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Human health impacts from litter on beaches and associated perceptions: a case study of 'clean' Tasmanian beaches


Campbell, ML and Slavin, C and Grage, A and Kinslow, A, Human health impacts from litter on beaches and associated perceptions: a case study of 'clean' Tasmanian beaches, Ocean & Coastal Management, 126 pp. 22-30. ISSN 0964-5691 (2016) [Refereed Article]

Copyright Statement

2016 Elsevier Ltd. All rights reserved.

DOI: doi:10.1016/j.ocecoaman.2016.04.002


People take for granted that injuries occur at beaches. But the evidence for injuries caused by beach litter is lacking within the literature. Therefore, we examined the prevalence of litter related beach injuries at Tasmanian (Australia) beaches. A risk equation was developed to determine injury risk posed by litter based on a user's frequency of beach visitation. Examined beaches are considered 'clean' (approximately 1.69 kg of debris per beach) using the Clean Coast Index. Moderate proportions (21.6%) of beach users received injuries from beach litter, illustrating that even clean beaches pose a threat of injury. Realised risk was high; with wounds (65%) being the most common injury. Daily beach visitation decreased injury risks (high to moderate/high). Respondents seldom (12.9%) recognise beach litter injuries as a major concern, instead focussing on impacts that litter in the marine environment (including beaches) has on marine biota. Respondent's perceptions of cause and responsibility of beach litter are discussed, with implications provided within a re-education context.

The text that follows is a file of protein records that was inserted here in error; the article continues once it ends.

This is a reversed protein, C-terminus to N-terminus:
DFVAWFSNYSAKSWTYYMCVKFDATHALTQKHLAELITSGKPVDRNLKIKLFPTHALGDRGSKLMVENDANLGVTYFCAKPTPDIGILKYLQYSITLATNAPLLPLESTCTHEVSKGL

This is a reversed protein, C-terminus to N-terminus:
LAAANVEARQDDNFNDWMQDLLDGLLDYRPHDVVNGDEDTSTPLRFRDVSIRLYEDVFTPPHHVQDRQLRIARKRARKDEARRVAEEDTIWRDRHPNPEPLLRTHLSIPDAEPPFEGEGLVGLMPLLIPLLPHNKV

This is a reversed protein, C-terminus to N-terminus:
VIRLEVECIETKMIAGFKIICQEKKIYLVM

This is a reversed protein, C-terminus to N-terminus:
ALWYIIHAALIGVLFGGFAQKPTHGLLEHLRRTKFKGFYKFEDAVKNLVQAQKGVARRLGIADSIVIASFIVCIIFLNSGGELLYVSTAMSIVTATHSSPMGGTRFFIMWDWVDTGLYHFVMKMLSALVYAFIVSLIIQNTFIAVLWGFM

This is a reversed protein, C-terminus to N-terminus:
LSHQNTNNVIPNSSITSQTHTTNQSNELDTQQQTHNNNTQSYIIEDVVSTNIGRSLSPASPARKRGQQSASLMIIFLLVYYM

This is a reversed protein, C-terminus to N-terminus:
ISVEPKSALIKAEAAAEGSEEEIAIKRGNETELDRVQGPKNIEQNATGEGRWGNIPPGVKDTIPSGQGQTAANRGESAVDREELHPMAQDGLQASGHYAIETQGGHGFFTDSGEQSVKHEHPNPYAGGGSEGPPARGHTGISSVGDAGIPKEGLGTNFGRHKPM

Item Details

Item Type:Refereed Article
Keywords:environmental management, hazard, marine biota, marine debris, risk
Research Division:Human Society
Research Group:Sociology
Research Field:Environmental sociology
Objective Division:Expanding Knowledge
Objective Group:Expanding knowledge
Objective Field:Expanding knowledge in the environmental sciences
UTAS Author:Campbell, ML (Associate Professor Marnie Campbell)
UTAS Author:Slavin, C (Mr Chris Slavin)
UTAS Author:Grage, A (Ms Anna Grage)
ID Code:116799
Year Published:2016
Web of Science® Times Cited:51
Deposited By:Fisheries and Aquaculture
Deposited On:2017-05-22
Last Modified:2017-12-06

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